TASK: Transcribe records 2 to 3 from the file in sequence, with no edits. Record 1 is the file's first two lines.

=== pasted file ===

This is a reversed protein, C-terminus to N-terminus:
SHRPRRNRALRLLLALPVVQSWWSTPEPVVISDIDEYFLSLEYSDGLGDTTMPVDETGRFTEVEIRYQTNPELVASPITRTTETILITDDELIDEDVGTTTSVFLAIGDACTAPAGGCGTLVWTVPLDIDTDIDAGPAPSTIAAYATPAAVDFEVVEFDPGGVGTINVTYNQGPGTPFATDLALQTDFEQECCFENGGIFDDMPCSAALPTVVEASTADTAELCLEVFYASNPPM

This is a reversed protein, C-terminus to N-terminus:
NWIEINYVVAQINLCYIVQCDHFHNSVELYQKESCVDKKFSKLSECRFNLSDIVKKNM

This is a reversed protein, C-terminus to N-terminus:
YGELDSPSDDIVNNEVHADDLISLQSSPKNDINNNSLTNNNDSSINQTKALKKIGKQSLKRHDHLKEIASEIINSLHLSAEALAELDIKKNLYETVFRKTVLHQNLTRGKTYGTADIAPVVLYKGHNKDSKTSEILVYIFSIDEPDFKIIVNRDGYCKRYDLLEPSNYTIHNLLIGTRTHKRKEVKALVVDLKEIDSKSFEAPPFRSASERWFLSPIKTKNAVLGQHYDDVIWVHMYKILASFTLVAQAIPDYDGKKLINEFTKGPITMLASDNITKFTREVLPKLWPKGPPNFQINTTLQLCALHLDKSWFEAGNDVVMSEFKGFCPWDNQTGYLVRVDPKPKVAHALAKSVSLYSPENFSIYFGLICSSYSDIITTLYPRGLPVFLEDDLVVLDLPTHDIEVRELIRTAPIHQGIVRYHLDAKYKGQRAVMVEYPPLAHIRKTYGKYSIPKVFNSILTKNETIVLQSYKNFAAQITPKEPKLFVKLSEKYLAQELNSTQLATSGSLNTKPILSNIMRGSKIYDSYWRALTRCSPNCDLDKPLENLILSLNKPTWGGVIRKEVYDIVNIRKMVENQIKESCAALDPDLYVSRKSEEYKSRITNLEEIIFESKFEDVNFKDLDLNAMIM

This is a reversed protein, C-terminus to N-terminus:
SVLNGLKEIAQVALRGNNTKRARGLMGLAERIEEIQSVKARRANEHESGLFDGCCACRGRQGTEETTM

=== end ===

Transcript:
This is a reversed protein, C-terminus to N-terminus:
NWIEINYVVAQINLCYIVQCDHFHNSVELYQKESCVDKKFSKLSECRFNLSDIVKKNM

This is a reversed protein, C-terminus to N-terminus:
YGELDSPSDDIVNNEVHADDLISLQSSPKNDINNNSLTNNNDSSINQTKALKKIGKQSLKRHDHLKEIASEIINSLHLSAEALAELDIKKNLYETVFRKTVLHQNLTRGKTYGTADIAPVVLYKGHNKDSKTSEILVYIFSIDEPDFKIIVNRDGYCKRYDLLEPSNYTIHNLLIGTRTHKRKEVKALVVDLKEIDSKSFEAPPFRSASERWFLSPIKTKNAVLGQHYDDVIWVHMYKILASFTLVAQAIPDYDGKKLINEFTKGPITMLASDNITKFTREVLPKLWPKGPPNFQINTTLQLCALHLDKSWFEAGNDVVMSEFKGFCPWDNQTGYLVRVDPKPKVAHALAKSVSLYSPENFSIYFGLICSSYSDIITTLYPRGLPVFLEDDLVVLDLPTHDIEVRELIRTAPIHQGIVRYHLDAKYKGQRAVMVEYPPLAHIRKTYGKYSIPKVFNSILTKNETIVLQSYKNFAAQITPKEPKLFVKLSEKYLAQELNSTQLATSGSLNTKPILSNIMRGSKIYDSYWRALTRCSPNCDLDKPLENLILSLNKPTWGGVIRKEVYDIVNIRKMVENQIKESCAALDPDLYVSRKSEEYKSRITNLEEIIFESKFEDVNFKDLDLNAMIM